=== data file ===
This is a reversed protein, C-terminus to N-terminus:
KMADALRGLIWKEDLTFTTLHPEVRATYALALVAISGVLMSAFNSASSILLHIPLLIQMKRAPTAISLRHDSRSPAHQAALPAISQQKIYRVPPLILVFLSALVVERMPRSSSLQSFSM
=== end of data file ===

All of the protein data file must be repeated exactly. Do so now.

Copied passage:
This is a reversed protein, C-terminus to N-terminus:
KMADALRGLIWKEDLTFTTLHPEVRATYALALVAISGVLMSAFNSASSILLHIPLLIQMKRAPTAISLRHDSRSPAHQAALPAISQQKIYRVPPLILVFLSALVVERMPRSSSLQSFSM